I previously professed my love for ereaders, and for about a year I have been enjoying my Kindle. For the last couple of years, Amazon has been my perfect roommate. It never leaves a mess. Once a month, it delivers my subscription of caffeinated Jolt Gum. It keeps me knee deep in books and tech manuals. It delivers me instant music. It doesn’t leave dishes around the house. It’s customer support has been prompt.
In short, I am totally dependent upon this e-teat from Seattle. I’ve often thought that if Amazon went out of business I would not be able to survive…and I have spent money on Amazon like I was on a one man mission to keep their lights going.
So when the Kindle arrived, I HAD to have one. And to be honest, it was been a wild and wonderful affair for the last couple of months. As an open source and control freak (totally related), I went out on a limb with the Kindle. Sketchy details, weird DRM, dial home features. If this were from that other company in Seattle, I would have ran the other way. But Amazon was always so good to me…better judgement was pushed aside for the warm glow of instant purchase and enjoyment of books.
My favorite feature has been the Text-to-Speech. I don’t like audio books. I don’t buy them, I don’t listen to them. the “acting” of the reader always grates. But the neutral synthetic voice of the Kindle was it’s voice. It was like the Kindle was reading me the book, or my news. It was like my vulcan friend who couldn’t quite grasp the nuances of human language or emotion was trying his best to share my earth literature with me. I think I may have even had a small crush on my Kindle.
At night, when my eyes would get tired, I would turn out the lights and have Kindle read me scary Lovecraft tales. Trying getting a Kindle to speak those words…its knows better. To speak them would be madness.
But today, I don’t have to worry. I found two new books I purchased are silent. I played with it, thinking I was doing something wrong. Then a quick search on google and I found that Amazon had quietly disabled the feature for an unknown number of items.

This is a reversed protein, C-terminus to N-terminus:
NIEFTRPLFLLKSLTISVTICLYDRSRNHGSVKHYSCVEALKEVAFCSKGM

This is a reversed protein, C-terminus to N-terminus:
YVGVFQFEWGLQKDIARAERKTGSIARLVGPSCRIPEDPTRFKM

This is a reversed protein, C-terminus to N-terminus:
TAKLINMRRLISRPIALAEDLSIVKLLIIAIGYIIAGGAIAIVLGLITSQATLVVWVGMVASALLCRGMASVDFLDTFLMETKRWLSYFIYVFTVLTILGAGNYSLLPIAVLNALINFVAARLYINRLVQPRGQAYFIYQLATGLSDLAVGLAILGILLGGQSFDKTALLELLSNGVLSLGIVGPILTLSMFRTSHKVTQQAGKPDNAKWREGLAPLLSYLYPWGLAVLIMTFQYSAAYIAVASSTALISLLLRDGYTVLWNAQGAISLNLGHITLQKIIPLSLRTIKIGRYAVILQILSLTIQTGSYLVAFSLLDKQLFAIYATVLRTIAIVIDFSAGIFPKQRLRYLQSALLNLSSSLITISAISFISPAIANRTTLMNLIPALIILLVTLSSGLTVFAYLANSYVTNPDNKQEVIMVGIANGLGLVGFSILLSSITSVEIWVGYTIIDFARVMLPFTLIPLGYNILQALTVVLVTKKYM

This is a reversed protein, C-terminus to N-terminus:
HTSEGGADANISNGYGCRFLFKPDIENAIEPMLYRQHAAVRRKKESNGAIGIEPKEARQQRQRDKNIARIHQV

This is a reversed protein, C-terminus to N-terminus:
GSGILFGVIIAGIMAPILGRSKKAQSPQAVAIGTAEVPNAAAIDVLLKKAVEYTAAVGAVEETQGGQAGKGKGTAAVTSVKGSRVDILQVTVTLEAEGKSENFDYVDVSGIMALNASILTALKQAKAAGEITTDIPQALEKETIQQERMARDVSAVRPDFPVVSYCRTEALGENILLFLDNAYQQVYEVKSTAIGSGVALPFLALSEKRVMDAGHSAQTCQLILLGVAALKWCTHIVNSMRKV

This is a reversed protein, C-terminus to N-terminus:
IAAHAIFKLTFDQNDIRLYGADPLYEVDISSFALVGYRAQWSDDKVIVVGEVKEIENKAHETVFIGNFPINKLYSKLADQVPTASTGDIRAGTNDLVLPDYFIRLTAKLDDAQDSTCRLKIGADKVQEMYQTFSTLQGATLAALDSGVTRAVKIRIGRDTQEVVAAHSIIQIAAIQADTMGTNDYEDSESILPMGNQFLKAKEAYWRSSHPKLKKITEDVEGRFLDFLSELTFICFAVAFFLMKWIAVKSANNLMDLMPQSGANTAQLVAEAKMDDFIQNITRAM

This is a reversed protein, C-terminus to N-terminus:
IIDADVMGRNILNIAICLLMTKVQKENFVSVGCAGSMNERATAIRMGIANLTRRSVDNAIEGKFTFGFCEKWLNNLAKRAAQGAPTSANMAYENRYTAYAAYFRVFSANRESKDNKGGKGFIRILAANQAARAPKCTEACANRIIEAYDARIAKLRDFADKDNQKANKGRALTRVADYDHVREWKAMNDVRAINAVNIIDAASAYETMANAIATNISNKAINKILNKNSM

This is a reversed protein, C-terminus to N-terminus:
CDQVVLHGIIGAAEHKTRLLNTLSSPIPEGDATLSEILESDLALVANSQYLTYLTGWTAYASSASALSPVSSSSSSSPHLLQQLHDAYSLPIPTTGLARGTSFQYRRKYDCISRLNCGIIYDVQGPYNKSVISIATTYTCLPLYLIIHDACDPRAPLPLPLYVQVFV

I am okay if some author declines to allow TTS for his/her book…wait, actually I am not. TTS was such a great advancement. Little kids, people with diminished sight, dyslexics; so many people had books opened to them for the first time. They had the same independence that I used to take for granted. Me, I paid for those books. I want to support the authors. I want them to write more. But I also want to enjoy them and meet their words on my own terms. I respect the right to earn a living and support them. I want to be respected as patron of their arts!
The most galling thing is to this date, there is now way of telling what you are going to get. Buy the electronic version of Newsweek, and my Kindle is a regular chatter box. Buy a cyberpunk novel by Charles Stross, and now I have a mute. Oh the irony that novels about DRM punks is DRM crippled.
Maybe some smart set of lawyers will smell class action that Amazon doesn’t tell Kindle users what they are buying. Spin the wheel, TTS or no TTS. People are starting to tag books with the NO TTS tag on Amazon to warn fellow Kindlers. I wouldn’t have minded so much if I would have at least known what I was buying.
I just can’t help but feeling, after all of these years; Amazon played me for a fool. No longer a trusted friend, it is just another faceless corporation. My faith in friendly book gnomes from the pacific northwest have been replaced by grim faces of IRS style bean counters. More so, I am renewed in my passion form supporting DRM free alternatives to Amazon like Feedbooks.
Funny thing, I found my first Charles Stross novel there. I loved it so much, I wanted to support him. Instead of just getting my next books for free, I went out of my way to pay for 2 of them. Well, I guess I learned my lesson.